What if I read Like Mandarin and it just wasn’t for me? What would I say?
Um, yeah…RIDICULOUS worry. Why? Because Like Mandarin is freaking amazing, that’s why. This book really blew me away with its lush setting, its timeless feel, and its intricate portrayal of two very different female characters and their unexpected relationship—all of it showcased by Kirsten’s lyrical prose.
But don’t take my word for it. See for yourself by reading my interview with Kirsten below, and then entering to win an ARC of Like Mandarin.
Which character are you more like, Grace or Mandarin?
You know, I’m not much like either one of them! I’ve always read a ton, like Grace, but I’m definitely not the shy, wallflower type. I’ve always been more outspoken, like Mandarin (often to a fault) – but that’s really where our similarities end. They’re more the types of girls I was fascinated with, especially Mandarin.
Setting plays a huge, awesome role in Like Mandarin. What made you choose Wyoming?
The Wyoming badlands are in my blood, even though they’re as far as possible from the Southern California suburbs where I was born and raised. My mother grew up in small-town Wyoming, and we used to visit my grandparents there in the summertime. Everything about that setting fascinates me; I’ve felt it as strongly as I’ve ever felt any sense of place.
Did you ever compete in a beauty pageant, or have any friends who did?
Nope. I think I was first intrigued by pageants after reading The Baby-Sitters Club #15: Little Miss Stoneybrook… and Dawn as a kid (no, seriously!) and I’m sure my twin sister and I threw together a couple pretend pageants. But I never participated in a real one, nor did my friends. They weren’t really on the radar where I grew up. I do vividly remember JonBenet Ramsey’s murder, and seeing her woman-child face on the cover of every magazine in the supermarket was both fascinating and repellant – which I think describes child beauty pageants well.
Mandarin does some pretty crazy things in the book. What’s the nuttiest thing you ever did in high school?
Every night of the Ventura County Fair, they’d set off fireworks over the beach beside the fairgrounds. The summer before junior year of high school, a friend and I stripped to our underwear and drove into the freezing ocean. There was nobody around, but it was one of those epic, unforgettable teenage moments, where we felt like we were in a movie, with our wet skin changing colors under the lights. It really was cold though.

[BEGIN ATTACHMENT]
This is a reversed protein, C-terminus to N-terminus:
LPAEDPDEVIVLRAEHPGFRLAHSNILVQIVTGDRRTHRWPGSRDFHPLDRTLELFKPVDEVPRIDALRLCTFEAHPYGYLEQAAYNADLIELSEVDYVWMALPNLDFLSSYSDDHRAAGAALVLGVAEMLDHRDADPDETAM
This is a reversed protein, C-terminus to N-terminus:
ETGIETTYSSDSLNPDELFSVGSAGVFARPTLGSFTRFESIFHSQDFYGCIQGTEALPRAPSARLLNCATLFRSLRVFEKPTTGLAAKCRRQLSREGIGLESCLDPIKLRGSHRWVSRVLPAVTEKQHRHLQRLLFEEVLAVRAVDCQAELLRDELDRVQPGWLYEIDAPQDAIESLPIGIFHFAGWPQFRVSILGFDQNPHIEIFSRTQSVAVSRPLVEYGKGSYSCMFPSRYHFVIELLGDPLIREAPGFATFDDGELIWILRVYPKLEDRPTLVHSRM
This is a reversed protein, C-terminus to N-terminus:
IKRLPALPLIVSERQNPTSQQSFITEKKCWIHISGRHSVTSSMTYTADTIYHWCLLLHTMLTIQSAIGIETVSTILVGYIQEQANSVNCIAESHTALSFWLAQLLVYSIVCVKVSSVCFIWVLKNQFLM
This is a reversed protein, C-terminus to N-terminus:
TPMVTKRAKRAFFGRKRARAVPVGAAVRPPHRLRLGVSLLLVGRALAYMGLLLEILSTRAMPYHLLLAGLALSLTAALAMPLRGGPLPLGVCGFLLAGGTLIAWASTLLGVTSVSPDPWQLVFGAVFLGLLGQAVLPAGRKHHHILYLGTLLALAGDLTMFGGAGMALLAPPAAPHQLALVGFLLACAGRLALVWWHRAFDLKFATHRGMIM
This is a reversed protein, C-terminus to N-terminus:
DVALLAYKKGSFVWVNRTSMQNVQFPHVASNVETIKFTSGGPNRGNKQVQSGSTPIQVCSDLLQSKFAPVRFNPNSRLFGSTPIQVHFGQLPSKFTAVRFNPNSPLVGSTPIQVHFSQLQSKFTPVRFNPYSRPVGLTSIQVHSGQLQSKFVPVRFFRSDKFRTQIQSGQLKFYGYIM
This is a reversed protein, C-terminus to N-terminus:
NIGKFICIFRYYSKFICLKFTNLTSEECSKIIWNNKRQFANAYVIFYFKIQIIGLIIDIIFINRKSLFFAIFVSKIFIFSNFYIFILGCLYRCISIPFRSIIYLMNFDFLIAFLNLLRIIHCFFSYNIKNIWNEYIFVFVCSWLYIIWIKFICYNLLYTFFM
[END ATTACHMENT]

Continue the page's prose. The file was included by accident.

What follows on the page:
Like Mandarin has such a lovely, classic feel to it—which books/authors inspired you?
Thank you! I didn’t read much YA the first time I wrote Like Mandarin (version 1.0) about four years ago, though I’ve more than made up for it in since. My favorite books are a total hodgepodge, though they tend to be literary, and in most cases I cry at least once. So, from LM’s early days: Watership Down by Richard Adams, Atonement by Ian McEwan, Lolita by Vladimir Nabokov, The Last Unicorn by Peter S Beagle, Ender’s Game by Orson Scott Card, everything by Louis Sachar and Roald Dahl.
If you had run away from home in high school, which five personal items would have been in your backpack? (besides clothes)
I graduated from high school in 2001. It doesn't seem like that long ago, and yet, I didn’t have a laptop, cell phone or digital camera back then, which are the first things I’d bring now! So, realistically...
1) Watership Down (my favorite book in high school)
2) A big, fat hardcover sketch journal and pens
3) my gray-blue Jansport backpack with the leopard-print fabric I sewed on the pocket
4) Mellon Collie and the Infinite Sadness by The Smashing Pumpkins (a tossup between that and Siamese Dream, but Mellon Collie was a 2-disc set!)
5) my stuffed lamb, for sentimental reasons
Do you have any advice for YA writers attempting to get published?
My two favorite pieces of advice are:
Give readers what they want, not what they expect. In other words, never stop surprising them – in a good way. Satisfy them – unexpectedly. Don’t be predictable – but don’t alienate your readers, either. Give them the ending they want – even when they had no idea they wanted it.
Write that next book. Too often writers cling to their first project, revising it so much they aren’t seeing it anymore, waiting while they endure the query-go-round instead of writing. The best remedy for rejection, the best time warp for long waits, the best thing ever, period, is getting excited about a new project.
Which YA Highway member do you love the most? HA—KIDDING! How about: must-have writing snack food?
My two standbys are Tazo chai tea, and Trident Tropical Twist gum. Neither one’s really a snack, though. I eat a whole lot of Peanut Butter Puffins. And those light Laughing Cow cheese triangles. Not together. Though maybe I’m missing out?
(Debra's note: Mmmmm, Peanut Butter Puffins! But where is the chocolate???)
Thanks so much for the interview, Kirsten!
Now, want to win my ARC of Like Mandarin? (Pssst: you do, you do, you TOTALLY do). All you have to do is leave a comment, telling us the nuttiest thing YOU ever did in high school. Entries close Monday at noon, PST.